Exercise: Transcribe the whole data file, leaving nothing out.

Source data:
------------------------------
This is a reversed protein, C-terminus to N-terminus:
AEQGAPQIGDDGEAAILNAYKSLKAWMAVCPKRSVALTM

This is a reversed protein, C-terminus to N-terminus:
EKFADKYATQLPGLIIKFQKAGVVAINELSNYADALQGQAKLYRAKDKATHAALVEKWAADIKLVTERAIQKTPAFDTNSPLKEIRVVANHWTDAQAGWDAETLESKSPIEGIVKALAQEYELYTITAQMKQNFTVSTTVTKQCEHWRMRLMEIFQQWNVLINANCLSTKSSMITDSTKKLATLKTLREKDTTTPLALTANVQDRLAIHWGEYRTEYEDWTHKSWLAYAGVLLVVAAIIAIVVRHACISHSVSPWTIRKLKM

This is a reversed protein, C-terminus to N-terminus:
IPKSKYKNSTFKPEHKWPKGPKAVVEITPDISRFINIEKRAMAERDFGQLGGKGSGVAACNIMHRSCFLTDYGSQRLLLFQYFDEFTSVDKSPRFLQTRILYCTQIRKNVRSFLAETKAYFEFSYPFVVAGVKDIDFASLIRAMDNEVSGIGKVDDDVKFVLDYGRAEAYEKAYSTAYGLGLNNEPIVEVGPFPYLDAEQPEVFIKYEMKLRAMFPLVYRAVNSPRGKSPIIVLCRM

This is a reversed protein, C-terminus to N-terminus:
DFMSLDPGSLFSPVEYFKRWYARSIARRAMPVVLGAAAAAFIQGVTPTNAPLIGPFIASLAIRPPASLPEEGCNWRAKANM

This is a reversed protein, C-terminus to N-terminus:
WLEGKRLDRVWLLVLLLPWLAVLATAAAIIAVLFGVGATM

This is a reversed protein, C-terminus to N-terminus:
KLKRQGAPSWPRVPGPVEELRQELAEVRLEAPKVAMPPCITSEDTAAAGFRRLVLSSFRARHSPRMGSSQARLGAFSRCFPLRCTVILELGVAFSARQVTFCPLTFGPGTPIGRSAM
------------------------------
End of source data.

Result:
This is a reversed protein, C-terminus to N-terminus:
AEQGAPQIGDDGEAAILNAYKSLKAWMAVCPKRSVALTM

This is a reversed protein, C-terminus to N-terminus:
EKFADKYATQLPGLIIKFQKAGVVAINELSNYADALQGQAKLYRAKDKATHAALVEKWAADIKLVTERAIQKTPAFDTNSPLKEIRVVANHWTDAQAGWDAETLESKSPIEGIVKALAQEYELYTITAQMKQNFTVSTTVTKQCEHWRMRLMEIFQQWNVLINANCLSTKSSMITDSTKKLATLKTLREKDTTTPLALTANVQDRLAIHWGEYRTEYEDWTHKSWLAYAGVLLVVAAIIAIVVRHACISHSVSPWTIRKLKM

This is a reversed protein, C-terminus to N-terminus:
IPKSKYKNSTFKPEHKWPKGPKAVVEITPDISRFINIEKRAMAERDFGQLGGKGSGVAACNIMHRSCFLTDYGSQRLLLFQYFDEFTSVDKSPRFLQTRILYCTQIRKNVRSFLAETKAYFEFSYPFVVAGVKDIDFASLIRAMDNEVSGIGKVDDDVKFVLDYGRAEAYEKAYSTAYGLGLNNEPIVEVGPFPYLDAEQPEVFIKYEMKLRAMFPLVYRAVNSPRGKSPIIVLCRM

This is a reversed protein, C-terminus to N-terminus:
DFMSLDPGSLFSPVEYFKRWYARSIARRAMPVVLGAAAAAFIQGVTPTNAPLIGPFIASLAIRPPASLPEEGCNWRAKANM

This is a reversed protein, C-terminus to N-terminus:
WLEGKRLDRVWLLVLLLPWLAVLATAAAIIAVLFGVGATM

This is a reversed protein, C-terminus to N-terminus:
KLKRQGAPSWPRVPGPVEELRQELAEVRLEAPKVAMPPCITSEDTAAAGFRRLVLSSFRARHSPRMGSSQARLGAFSRCFPLRCTVILELGVAFSARQVTFCPLTFGPGTPIGRSAM